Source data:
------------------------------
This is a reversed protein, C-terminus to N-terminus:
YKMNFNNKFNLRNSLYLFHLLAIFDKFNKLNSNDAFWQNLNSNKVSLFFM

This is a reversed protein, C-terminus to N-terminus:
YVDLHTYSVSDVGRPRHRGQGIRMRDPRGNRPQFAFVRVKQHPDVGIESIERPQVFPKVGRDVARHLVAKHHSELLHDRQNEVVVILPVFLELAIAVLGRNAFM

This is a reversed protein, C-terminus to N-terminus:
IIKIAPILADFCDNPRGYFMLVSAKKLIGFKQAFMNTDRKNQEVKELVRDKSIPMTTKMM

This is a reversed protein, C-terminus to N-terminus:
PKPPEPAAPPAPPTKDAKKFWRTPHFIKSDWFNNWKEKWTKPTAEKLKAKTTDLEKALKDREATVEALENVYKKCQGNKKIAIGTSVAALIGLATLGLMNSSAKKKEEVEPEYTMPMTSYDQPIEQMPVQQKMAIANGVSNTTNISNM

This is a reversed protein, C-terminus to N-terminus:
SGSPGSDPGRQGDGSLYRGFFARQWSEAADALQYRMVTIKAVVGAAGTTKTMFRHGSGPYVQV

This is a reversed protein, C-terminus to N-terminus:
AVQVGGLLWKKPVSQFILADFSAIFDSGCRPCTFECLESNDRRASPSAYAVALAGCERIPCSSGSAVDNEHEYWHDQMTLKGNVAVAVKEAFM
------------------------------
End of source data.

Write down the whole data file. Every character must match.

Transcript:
This is a reversed protein, C-terminus to N-terminus:
YKMNFNNKFNLRNSLYLFHLLAIFDKFNKLNSNDAFWQNLNSNKVSLFFM

This is a reversed protein, C-terminus to N-terminus:
YVDLHTYSVSDVGRPRHRGQGIRMRDPRGNRPQFAFVRVKQHPDVGIESIERPQVFPKVGRDVARHLVAKHHSELLHDRQNEVVVILPVFLELAIAVLGRNAFM

This is a reversed protein, C-terminus to N-terminus:
IIKIAPILADFCDNPRGYFMLVSAKKLIGFKQAFMNTDRKNQEVKELVRDKSIPMTTKMM

This is a reversed protein, C-terminus to N-terminus:
PKPPEPAAPPAPPTKDAKKFWRTPHFIKSDWFNNWKEKWTKPTAEKLKAKTTDLEKALKDREATVEALENVYKKCQGNKKIAIGTSVAALIGLATLGLMNSSAKKKEEVEPEYTMPMTSYDQPIEQMPVQQKMAIANGVSNTTNISNM

This is a reversed protein, C-terminus to N-terminus:
SGSPGSDPGRQGDGSLYRGFFARQWSEAADALQYRMVTIKAVVGAAGTTKTMFRHGSGPYVQV

This is a reversed protein, C-terminus to N-terminus:
AVQVGGLLWKKPVSQFILADFSAIFDSGCRPCTFECLESNDRRASPSAYAVALAGCERIPCSSGSAVDNEHEYWHDQMTLKGNVAVAVKEAFM